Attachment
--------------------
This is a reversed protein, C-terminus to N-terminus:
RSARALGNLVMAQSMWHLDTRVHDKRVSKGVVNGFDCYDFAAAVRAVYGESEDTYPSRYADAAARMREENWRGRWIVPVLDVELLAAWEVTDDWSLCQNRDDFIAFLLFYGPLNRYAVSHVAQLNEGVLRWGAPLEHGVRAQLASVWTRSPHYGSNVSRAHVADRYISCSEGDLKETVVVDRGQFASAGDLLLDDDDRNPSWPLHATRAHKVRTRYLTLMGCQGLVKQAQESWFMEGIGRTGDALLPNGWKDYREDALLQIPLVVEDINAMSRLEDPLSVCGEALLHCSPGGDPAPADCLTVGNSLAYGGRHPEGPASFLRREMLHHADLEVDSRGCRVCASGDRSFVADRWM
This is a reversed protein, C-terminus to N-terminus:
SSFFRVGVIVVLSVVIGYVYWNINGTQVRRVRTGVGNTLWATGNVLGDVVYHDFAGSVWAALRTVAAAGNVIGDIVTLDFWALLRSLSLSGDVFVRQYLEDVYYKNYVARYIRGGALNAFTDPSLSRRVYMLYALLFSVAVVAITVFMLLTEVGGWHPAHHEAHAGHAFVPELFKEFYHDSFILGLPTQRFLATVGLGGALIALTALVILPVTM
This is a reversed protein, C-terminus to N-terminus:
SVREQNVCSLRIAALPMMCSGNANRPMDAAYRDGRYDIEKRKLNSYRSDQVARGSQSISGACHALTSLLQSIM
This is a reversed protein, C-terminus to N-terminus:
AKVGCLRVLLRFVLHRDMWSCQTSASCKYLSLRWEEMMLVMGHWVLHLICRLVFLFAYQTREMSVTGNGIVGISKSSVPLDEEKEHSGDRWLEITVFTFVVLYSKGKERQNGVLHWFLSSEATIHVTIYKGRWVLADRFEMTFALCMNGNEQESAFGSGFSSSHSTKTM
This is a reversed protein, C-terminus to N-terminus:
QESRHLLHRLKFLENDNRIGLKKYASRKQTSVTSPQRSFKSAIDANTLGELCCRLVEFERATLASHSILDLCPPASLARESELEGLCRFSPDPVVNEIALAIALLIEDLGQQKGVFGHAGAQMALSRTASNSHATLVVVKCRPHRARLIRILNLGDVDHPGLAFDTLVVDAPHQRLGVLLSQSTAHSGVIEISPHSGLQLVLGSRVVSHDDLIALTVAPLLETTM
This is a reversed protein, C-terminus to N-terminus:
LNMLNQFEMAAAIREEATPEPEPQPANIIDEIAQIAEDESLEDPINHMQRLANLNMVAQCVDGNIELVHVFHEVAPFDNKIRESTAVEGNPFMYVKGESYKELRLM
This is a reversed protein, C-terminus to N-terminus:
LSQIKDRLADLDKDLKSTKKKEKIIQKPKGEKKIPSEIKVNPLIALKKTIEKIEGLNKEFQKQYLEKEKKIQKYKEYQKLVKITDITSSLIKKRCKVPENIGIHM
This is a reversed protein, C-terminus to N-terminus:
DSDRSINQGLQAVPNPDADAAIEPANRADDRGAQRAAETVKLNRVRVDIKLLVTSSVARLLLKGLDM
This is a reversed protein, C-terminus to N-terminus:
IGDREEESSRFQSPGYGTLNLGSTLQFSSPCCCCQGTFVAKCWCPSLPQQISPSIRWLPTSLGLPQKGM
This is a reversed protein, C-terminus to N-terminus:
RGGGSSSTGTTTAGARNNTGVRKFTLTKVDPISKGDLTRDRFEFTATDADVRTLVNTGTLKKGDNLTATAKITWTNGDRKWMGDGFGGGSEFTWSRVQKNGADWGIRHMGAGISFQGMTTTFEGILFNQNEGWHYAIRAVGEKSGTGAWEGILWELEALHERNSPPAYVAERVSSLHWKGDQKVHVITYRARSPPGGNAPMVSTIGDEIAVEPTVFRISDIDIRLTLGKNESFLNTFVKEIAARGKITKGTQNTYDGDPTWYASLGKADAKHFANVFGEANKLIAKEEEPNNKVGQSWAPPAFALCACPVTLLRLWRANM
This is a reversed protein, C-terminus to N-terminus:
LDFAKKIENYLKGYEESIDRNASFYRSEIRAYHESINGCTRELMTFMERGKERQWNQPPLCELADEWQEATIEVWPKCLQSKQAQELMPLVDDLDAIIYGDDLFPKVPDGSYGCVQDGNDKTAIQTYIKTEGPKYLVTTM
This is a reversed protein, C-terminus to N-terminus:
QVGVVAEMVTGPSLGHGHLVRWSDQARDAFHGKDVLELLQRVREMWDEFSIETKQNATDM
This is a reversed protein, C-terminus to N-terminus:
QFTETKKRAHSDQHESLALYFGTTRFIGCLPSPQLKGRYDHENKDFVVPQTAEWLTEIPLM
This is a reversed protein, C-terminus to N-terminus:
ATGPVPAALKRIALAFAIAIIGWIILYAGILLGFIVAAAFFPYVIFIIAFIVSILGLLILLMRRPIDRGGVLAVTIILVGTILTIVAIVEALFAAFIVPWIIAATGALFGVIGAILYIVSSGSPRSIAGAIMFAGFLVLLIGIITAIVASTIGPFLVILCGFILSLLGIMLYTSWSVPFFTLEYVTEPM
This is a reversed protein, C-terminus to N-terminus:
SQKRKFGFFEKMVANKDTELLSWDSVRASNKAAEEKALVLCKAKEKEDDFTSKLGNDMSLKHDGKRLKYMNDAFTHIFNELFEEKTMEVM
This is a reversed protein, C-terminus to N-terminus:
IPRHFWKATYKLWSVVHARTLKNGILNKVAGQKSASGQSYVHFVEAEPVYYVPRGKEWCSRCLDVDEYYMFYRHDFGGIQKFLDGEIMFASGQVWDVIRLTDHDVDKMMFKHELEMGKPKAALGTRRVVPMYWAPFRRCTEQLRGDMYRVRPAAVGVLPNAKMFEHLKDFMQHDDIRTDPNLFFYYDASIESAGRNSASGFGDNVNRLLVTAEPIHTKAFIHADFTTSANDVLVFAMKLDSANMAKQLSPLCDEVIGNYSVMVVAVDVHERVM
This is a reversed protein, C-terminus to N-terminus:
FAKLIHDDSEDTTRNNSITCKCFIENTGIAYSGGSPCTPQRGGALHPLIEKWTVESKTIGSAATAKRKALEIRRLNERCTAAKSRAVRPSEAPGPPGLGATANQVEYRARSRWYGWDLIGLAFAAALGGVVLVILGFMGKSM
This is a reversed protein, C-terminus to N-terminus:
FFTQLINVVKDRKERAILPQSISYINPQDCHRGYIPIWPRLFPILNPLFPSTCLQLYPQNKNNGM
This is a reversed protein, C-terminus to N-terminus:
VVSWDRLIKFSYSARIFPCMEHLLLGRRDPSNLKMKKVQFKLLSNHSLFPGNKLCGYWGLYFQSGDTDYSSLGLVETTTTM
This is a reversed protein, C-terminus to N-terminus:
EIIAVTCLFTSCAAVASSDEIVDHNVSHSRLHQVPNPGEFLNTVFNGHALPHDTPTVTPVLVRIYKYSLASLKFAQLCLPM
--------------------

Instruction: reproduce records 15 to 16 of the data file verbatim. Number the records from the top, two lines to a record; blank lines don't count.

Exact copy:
This is a reversed protein, C-terminus to N-terminus:
SQKRKFGFFEKMVANKDTELLSWDSVRASNKAAEEKALVLCKAKEKEDDFTSKLGNDMSLKHDGKRLKYMNDAFTHIFNELFEEKTMEVM
This is a reversed protein, C-terminus to N-terminus:
IPRHFWKATYKLWSVVHARTLKNGILNKVAGQKSASGQSYVHFVEAEPVYYVPRGKEWCSRCLDVDEYYMFYRHDFGGIQKFLDGEIMFASGQVWDVIRLTDHDVDKMMFKHELEMGKPKAALGTRRVVPMYWAPFRRCTEQLRGDMYRVRPAAVGVLPNAKMFEHLKDFMQHDDIRTDPNLFFYYDASIESAGRNSASGFGDNVNRLLVTAEPIHTKAFIHADFTTSANDVLVFAMKLDSANMAKQLSPLCDEVIGNYSVMVVAVDVHERVM